This winter has been restful and nourishing. I’ve been sharing incredible meals with my house mates and community, sleeping long and well, getting weekly massages, taking beautiful walks in the snowy woods, reading books, journaling, dancing, spending quality time with friends, and making the most incredible whole food cakes. I’ve even been doing cake drops, making many mini cakes and delivering them to my friends and colleagues.
Acadia University kindly asked me to attend their Nutrition Career Fair today, where nutrition students can learn about the field of nutrition and dietetics. I know most people would expect me to go to a Nutrition Career Fair with a lovely assortment of sprouts, shoots and raw seed pates, but today I’m bringing cake. I had second thoughts about arriving with cake, I wondered if people would think I was a fraud. I only had to think about it for a few minutes though to realize that bringing cake is a gesture that in many ways sums up how I practice nutrition.
Firstly, if I’m going to ask someone to change their eating habits, I think It’s only fare to entice them with incredibly tasty and beautiful food that is even better than what they already know and love. I want my clients to see that they don’t have to make a sacrifice to give better care to themselves; what I’m asking them to do is make a lifestyle upgrade. Not only is the food I’m recommending tastier and more beautiful, you’ll also feel great afterwards. No need to sacrifice your well-being for dessert.
Secondly, food is meant to be celebrated and shared. It’s a vital part of feeling connected and supported by a community. I’ve heard a number of people bemoan the distance they feel from loved ones when they try to make healthy changes to their diet. Food is a social event and I hope it always will be. When trying to make changes for the better sometimes it means distancing yourself from social occasions that don’t support your health goals. That being said, eating with other people is one of the most life enhancing things you can do.
I like using cake to bridge the gap between lifestyle choices. Over the winter I’ve been making many variations of cheesecake style (gluten and dairy free) whole food cakes, which I have never written. People keep asking me for the recipe but unfortunately it’s just something I’ve learned to improvise with whatever nuts, seeds and whole grains (not flour!) I have on hand. One day I will get around to standardizing it, but in the meantime I’d like to share this moist crumb cake recipe. I’ve used it for years and always have great results; winning friends and influencing people wherever I take it. There are many substitutions that can be made to account for dietary preferences and budget.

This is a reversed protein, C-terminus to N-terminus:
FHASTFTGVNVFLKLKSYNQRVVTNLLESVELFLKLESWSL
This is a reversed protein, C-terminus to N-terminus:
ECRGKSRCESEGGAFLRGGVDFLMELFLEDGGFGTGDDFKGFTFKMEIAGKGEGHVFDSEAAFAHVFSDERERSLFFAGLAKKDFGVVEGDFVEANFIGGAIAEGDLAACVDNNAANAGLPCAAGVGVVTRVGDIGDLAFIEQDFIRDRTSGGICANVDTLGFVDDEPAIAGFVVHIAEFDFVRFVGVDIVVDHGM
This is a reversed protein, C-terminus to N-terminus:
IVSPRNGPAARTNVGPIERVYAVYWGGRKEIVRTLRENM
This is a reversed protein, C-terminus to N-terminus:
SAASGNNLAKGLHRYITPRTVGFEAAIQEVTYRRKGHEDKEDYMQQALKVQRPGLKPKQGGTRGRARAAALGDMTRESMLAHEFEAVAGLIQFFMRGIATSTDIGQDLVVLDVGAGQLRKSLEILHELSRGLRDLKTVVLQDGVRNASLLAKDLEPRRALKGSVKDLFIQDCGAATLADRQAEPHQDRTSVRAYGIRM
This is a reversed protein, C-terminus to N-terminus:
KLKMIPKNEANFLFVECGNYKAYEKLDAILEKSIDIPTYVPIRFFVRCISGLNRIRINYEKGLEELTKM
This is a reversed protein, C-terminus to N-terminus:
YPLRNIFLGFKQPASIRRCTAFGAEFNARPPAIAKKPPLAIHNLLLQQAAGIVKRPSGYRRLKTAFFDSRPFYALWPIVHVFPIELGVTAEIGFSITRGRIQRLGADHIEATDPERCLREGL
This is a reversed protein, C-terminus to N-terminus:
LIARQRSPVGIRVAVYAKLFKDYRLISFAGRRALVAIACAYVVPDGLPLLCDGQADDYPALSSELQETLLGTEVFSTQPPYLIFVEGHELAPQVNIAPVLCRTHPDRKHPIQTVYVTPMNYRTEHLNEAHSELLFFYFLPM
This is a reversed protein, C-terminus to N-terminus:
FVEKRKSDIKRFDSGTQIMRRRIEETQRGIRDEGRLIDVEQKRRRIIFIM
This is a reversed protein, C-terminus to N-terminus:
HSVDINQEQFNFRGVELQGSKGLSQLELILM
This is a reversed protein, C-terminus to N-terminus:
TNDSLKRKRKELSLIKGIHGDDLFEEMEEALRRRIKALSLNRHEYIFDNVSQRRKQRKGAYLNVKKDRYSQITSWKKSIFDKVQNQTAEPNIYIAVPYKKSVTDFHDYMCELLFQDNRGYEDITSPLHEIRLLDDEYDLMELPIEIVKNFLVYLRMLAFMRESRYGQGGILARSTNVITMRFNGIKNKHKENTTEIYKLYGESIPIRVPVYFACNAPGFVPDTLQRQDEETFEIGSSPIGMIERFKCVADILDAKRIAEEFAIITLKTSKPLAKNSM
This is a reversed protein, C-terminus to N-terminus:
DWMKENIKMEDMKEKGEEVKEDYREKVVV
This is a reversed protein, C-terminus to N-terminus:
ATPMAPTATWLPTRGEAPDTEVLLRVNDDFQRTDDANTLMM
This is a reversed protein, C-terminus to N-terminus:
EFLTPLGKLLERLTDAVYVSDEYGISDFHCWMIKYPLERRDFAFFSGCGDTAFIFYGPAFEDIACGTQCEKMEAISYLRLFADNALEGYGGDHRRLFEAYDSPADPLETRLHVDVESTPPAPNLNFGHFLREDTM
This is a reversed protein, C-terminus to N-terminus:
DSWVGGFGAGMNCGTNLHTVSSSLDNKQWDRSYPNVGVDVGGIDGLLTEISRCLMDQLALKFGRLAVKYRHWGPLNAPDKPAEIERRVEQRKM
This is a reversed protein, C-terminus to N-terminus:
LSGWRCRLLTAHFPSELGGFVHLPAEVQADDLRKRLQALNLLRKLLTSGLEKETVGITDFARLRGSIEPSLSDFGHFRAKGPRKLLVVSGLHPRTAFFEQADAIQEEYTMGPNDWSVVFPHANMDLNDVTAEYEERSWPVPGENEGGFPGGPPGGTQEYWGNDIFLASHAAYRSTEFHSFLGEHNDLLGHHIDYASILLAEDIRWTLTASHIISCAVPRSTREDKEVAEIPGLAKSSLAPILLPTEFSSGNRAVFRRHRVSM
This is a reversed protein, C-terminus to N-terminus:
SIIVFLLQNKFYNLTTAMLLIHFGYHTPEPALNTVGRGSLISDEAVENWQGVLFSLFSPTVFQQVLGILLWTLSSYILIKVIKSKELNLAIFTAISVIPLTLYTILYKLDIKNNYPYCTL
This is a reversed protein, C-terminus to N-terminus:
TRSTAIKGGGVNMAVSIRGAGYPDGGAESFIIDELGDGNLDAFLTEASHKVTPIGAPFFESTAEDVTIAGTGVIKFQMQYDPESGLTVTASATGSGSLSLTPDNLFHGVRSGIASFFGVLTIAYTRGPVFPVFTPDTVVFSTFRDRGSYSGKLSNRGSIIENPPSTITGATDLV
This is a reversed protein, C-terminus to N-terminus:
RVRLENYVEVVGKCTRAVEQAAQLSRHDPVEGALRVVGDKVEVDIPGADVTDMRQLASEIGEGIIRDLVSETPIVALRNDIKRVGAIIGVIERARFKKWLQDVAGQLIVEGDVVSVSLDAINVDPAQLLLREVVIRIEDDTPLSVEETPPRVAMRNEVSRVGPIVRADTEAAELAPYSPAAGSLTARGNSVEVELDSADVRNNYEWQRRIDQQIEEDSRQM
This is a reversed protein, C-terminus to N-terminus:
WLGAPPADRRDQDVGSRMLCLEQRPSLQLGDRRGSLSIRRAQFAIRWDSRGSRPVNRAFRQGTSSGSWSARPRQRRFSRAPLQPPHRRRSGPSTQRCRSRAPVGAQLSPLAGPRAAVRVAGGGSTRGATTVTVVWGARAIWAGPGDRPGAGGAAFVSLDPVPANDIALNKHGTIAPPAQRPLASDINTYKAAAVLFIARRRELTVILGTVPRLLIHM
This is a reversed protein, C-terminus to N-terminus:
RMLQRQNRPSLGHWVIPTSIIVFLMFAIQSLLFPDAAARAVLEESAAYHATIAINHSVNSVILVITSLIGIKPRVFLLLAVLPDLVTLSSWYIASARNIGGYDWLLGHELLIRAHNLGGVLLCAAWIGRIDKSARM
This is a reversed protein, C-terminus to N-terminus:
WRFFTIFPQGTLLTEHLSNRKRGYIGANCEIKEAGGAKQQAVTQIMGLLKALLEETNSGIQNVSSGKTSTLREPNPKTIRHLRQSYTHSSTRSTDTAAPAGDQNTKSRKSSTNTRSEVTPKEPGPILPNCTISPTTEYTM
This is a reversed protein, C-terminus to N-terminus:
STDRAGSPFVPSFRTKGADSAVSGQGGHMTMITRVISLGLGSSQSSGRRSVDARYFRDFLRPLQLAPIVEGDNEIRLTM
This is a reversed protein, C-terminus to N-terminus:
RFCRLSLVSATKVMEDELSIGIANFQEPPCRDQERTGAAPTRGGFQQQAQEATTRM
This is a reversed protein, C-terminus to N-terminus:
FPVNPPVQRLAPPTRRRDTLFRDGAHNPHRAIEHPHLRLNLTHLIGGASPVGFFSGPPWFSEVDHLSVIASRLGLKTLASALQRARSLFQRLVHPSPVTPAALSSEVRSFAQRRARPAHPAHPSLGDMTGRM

So to the Nutrition students I say, let them eat cake!
Chocolate Black Bean Cake
Yields 16 servings (1 large cake or 2 layers).
Preheat oven to 350°. Line the bottom and sides of a 10” spring form cake pan with parchment paper.
- 4C. cooked and rinsed black beans (Soak dry beans overnight and rinse thoroughly before and after cooking)
- 4 Tbsp. vanilla (or coffee for a darker flavor)
- 3/4C. coconut oil (or organic butter)
- 2 cups of pitted dates (or organic cane sugar in a pinch) (soak dates in boiling hot water for 15 minutes or until soft. Drain off all water before using)
- 3/4C. organic Fair Trade cocoa powder
- 2 tsp. baking powder (non-GMO if possible)
- 1 tsp. baking soda
- 1.5 tsp. sea salt
- 10 local free range eggs
- In the food processor, pulse the beans and vanilla until evenly chopped. Put aside in a bowl.
- In the food processor blend the coconut oil and dates until smooth.
- In a small bowl combine the cocoa powder, baking powder, baking soda and salt.
- In a large bowl beat the eggs, for 2 mins, until light and fluffy.
- Combine everything in the large bowl and stir until uniform.
- Bake for at 350° for 20-45min or until a clean knife inserted comes out clean. Time depends on whether the cake is a single or double layer.
Enough for one cake. Double if using for filling on a double-layered cake.
- 2 cups pitted dates
- ½ C. Melted coconut oil or butter
- ½ C. Organic Fair Trade cocoa powder
- ¼ C. Boiling hot water
- ¼ C. Raw honey
- Soak the dates in boiling hot water for about 15 minutes, or until soft. Strain the water off them and purée in a food processor. When more liquid is needed, add hot water and honey.
- Add cocoa powder. Blend till smooth then drizzle in oil. The mixture should be creamy and smooth.